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Feeling Smaug: The characters at the heart of "The Hobbit"

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A year after Peter Jackson lured movie audiences back to enjoy his version of the Shire, the director returns with his next installation, "The Hobbit: The Desolation of Smaug." In this sequel, the timidly adventurous Bilbo relegates center stage to a host of new, vividly crafted characters who do a more than satisfactory job of standing in his stead.


This legendary villain was introduced with a small pre-credit teaser at the end of "The Hobbit: An Unexpected Journey," but now moviegoers get to see him in all his computer-generated glory. Benedict Cumberbatch provides the voice and mechanics for the creature created by motion-capture technology, perfected in concert with the movie's effects gurus. This team effort brings the title character to full life. Brilliant technical prowess gives Smaug his rippled, craggy exterior, eyes that glow with an intriguing blend of humor and hatred, and rows of teeth that could doubtless crunch a hobbit with nary a second thought, but it is his slither-like movements and deeply inflected voice that will keep audiences spellbound. Much like Andy Serkis did with Gollum, Cumberbatch's inhabitation of the character of Smaug is whole. This is no voice-over job but a majestic embodiment of evil so skillfully executed that audiences will find they admire the dragon as much as dread him. Without giving too much of the plot away, fans will want to keep their eyes and ears open when Bilbo and Smaug engage in an epic battle of wits—this type of quick repartee is the stuff that makes these epics work on so many memorable levels.


With both Cate Blanchett and Liv Tyler absent, the film gets a much-needed injection of elfin estrogen from Evangeline Lilly's Tauriel. Sure, there has been some controversy because Tauriel is a Jackson creation and not a character in Tolkien's original version; but this is a case of necessity (what movie is complete without a lovely leading lady?) being the mother of an ethereally beautiful invention. Beauty aside, though, there is a depth to Tauriel largely due to her evident yearning for a world beyond the Elven-Wood, and she rivals Legolas in bowsmanship and cunning. It is easy to identify with her desire to see more, learn more, and be more than what she already is. One can only hope that Tauriel will return in the next installment so fans can see her character (and her interesting friendship with Kili) evolve as her strength and influence grows.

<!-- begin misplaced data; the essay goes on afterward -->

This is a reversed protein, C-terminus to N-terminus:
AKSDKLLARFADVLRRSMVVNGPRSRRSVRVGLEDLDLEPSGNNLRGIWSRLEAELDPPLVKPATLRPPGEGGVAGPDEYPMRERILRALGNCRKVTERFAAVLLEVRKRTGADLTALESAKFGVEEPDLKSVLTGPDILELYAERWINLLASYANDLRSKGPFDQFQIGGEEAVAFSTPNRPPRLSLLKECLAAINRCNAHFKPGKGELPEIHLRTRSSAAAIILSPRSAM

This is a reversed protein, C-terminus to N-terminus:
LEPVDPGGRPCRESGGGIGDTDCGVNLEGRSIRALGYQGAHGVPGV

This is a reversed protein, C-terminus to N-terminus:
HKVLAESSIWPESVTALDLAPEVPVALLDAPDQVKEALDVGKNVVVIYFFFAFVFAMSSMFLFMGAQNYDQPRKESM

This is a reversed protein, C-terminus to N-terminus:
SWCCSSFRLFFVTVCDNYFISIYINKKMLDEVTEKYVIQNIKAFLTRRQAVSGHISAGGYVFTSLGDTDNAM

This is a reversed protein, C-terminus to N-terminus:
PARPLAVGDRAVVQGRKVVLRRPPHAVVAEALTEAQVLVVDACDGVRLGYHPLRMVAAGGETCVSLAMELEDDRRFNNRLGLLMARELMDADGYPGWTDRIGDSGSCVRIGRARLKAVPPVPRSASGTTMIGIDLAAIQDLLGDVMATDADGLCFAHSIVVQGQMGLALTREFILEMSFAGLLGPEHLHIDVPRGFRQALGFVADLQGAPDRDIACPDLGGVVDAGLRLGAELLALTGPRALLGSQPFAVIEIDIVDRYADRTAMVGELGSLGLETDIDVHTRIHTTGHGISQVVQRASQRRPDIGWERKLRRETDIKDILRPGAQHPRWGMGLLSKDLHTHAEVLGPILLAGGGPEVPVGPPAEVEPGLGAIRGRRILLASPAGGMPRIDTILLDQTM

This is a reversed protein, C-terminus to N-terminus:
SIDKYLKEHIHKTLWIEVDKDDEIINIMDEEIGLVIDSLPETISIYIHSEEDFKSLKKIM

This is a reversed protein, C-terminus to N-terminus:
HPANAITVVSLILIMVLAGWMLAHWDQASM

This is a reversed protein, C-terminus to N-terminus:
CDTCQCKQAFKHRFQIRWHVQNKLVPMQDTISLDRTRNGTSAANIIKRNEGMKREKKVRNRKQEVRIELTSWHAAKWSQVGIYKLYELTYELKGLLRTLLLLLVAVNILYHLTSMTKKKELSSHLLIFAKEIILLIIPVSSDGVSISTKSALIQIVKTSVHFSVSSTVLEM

This ethereal blonde elf stands out not just for his flaxen good looks and archery abilities, but also, as most stalwart Tolkien fans will not hesitate to scream from the Ent tops, because strictly speaking he shouldn't even be in the story. Tokien's version of "The Hobbit" didn't include the character of Legolas; however, whether because of Orlando Bloom's superior acting talent or the creative team's skilled crafting of the character, the movie just wouldn't have been the same without the heroic elf's presence. Legolas's presence in "The Hobbit: The Desolation of Smaug" gives fans a chance to see a less polished version of the character, lending him a bit of naiveté and youth that will doubtless make his growth through the series (and rewatching Jackson's original "Lord of the Rings" trilogy) much more interesting.


As mentioned, Bilbo Baggins is hardly the central character in this installment, but that makes his crucial moments all the more memorable. Martin Freeman is brilliant as Baggins, a pure embodiment of the slightly awkward, ever-cautious, bumbling-his-way-into-bravery hobbit. He draws the sort of emotions from viewers that most actors can only hope to achieve. His fear, his embarrassment, and his trepidation as it turns into bravery are effortlessly conveyed. The audience's experiences Bilbo's development in keeping with the character himself. His scene with Smaug is the kind of thing that breaks DVD players due to excessive rewinding and replaying and will be enjoyed for its ability to stoke viewers' playful and cerebral sides with equal adroitness.

Thorin Oakenshield

This harp-playing, ballad-singing, bossy, officious, beard-wearing dwarf is the leader of the company aiming to reclaim the Lonely Mountain from Smaug's formidable clutches. Played with gravitas and swagger by Richard Armitage, the Thorin in "The Hobbit: The Desolation of Smaug" is a dwarf increasingly conflicted as the meaning behind the epic mission starts to weigh on him, bringing up long suppressed feelings of hatred, sorrow, and rage. Thorin is a tragic character, a man who has lost his ancestors, his home, and most of his people; as his gruff exterior begins to crack, showing glimpses of a growing obsession, even hints of greed, the viewers' sympathies give way to the realization that these bits of frailty, these shards of humanity, these churning emotions of loss and grief could lead to mortal danger for Thorin and everyone following him.


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